A snapshot of gender equality in European workplaces

Over a year has passed since the Harvey Weinstein scandal brought global attention to the issue of gender power dynamics in the workplace. The subsequent #MeToo movement continues to shine a spotlight on the everyday problems that women face, especially when simply trying to do their jobs.


These developments placed further focus on what was already a key priority for many employers in recent years – gender equality. In March, we reported on how major organisations are striving to achieve better diversity in the UK, but what about the wider picture in Europe?


Are businesses on the continent delivering equal opportunities in the workplace for men and women? The answer to this question is multifaceted, so let’s examine some of the latest research to see how much progress has been made.

Positive change is occurring (albeit slowly)

Last year, the European Institute for Gender Equality (EIGE) said European countries are moving forward, but at a snail’s pace. The organisation publishes an annual Gender Equality Index, which measures a range of factors, including employment, health, power and money.


The 2017 edition calculated a score of 66.2 out of 100. Unfortunately, this was only four points higher than a decade ago, although the employment indicator was slightly higher at 71.5.


According to EIGE, women are disproportionately affected by limited work-life balance choices, with disabled individuals and those with low qualifications feeling the biggest impact.


“We are still a long way off from reaching a gender equal society, and all countries in the EU have room to improve. In some areas, the gaps are even bigger than 10 years ago,” said EIGE Director Virginija Langbakk.

Countries divided in progress

While gender equality progress appears slow, there are significant disparities between nations, with some doing better than others. For example, European Commission (EC) data shows 44 per cent of people across the continent believe the most important role for a woman is to take care of the home and her family.


However, this figure drops dramatically to just 11 per cent in Sweden, which is widely considered one of Europe’s most egalitarian nations. Meanwhile, 81 per cent of Bulgarians believe women should prioritise housekeeping and raising children. These attitudes obviously have a significant impact on gender equality in the workplace.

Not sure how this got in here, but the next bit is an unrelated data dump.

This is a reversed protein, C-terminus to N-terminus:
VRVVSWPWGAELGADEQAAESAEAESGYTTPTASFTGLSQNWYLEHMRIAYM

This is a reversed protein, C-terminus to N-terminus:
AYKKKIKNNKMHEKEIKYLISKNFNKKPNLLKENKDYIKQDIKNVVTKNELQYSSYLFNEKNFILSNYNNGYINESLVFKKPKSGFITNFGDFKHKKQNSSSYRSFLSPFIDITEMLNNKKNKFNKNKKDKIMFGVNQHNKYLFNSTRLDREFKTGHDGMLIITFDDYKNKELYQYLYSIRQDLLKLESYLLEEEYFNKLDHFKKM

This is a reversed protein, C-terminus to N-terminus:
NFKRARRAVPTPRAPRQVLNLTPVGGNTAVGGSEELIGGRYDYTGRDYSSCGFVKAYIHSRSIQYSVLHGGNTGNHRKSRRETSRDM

Across the EU, women also earn 16 per cent less per hour, on average, than men, according to the EC. Again, there is substantial differences between countries, with Romania having the lowest wage gap (5.2 per cent) and Estonia’s exceeding 25 per cent.


Approximately two-thirds of this wage gap is ‘unexplained’. This means the disparity can’t be accounted for even after taking into consideration differences in age, education, occupation, job tenure and a range of other factors. The EC claims the unexplained gap is likely due to discrimination, career progression hurdles and limited opportunities in certain sectors.

How is the EC attempting to achieve gender equality?

The EC is taking a number of steps in an attempt to improve gender equality across Europe. These include:

  • The ‘New Start’ Initiative: This aims to modernise the EU’s existing flexible working and family-related leave arrangements. From a legislative perspective, paternity and carers’ leave would be introduced, while parental leave entitlements will be strengthened.
  • EU Action Plan 2017-19: This framework was formulated to reduce the gender pay gap via eight drivers of change. Areas of focus include greater transparency over salaries, combating the glass ceiling and encouraging more women into gender-segregated occupations.
  • Setting a good example: The EC is dedicated to meeting a target by which 40 per cent of its own middle management and senior leaders are women before the end of the current mandate in 2019. Women currently account for 37 per cent of management positions at all levels in the organisation.

Our own analysis of the European corporate governance recruitment market has shown employers are increasingly keen to improve diversity within their businesses, particularly with regards to gender equality.

Looking to the future

The research shows that gender equality across Europe is improving, although the slow pace of change may be frustrating for many. The good news is the EC is enforcing various initiatives and legislative updates in order to kickstart diversity awareness and develop better frameworks for change.


Many European countries are among the most gender equal in the world, but there is always room for improvement. Scandinavian countries are currently leading the charge, although some nations in central and eastern Europe are lagging behind.


Given that UK employers are currently suffering a confidence crisis with Brexit on the horizon, a growing number of employees may be considering their options outside Britain. Our research shows that approximately 50 per cent of corporate governance professionals would consider moving overseas if separating from the EU harmed their career progression.

With the EC legislating for better work-life balances, greater gender equality and a range of other socially progressive policies, is now the time to consider European job opportunities? If you’d like to discuss your options, please contact me on 020 7936 2601 or via email at bcf@barclaysimpson.com.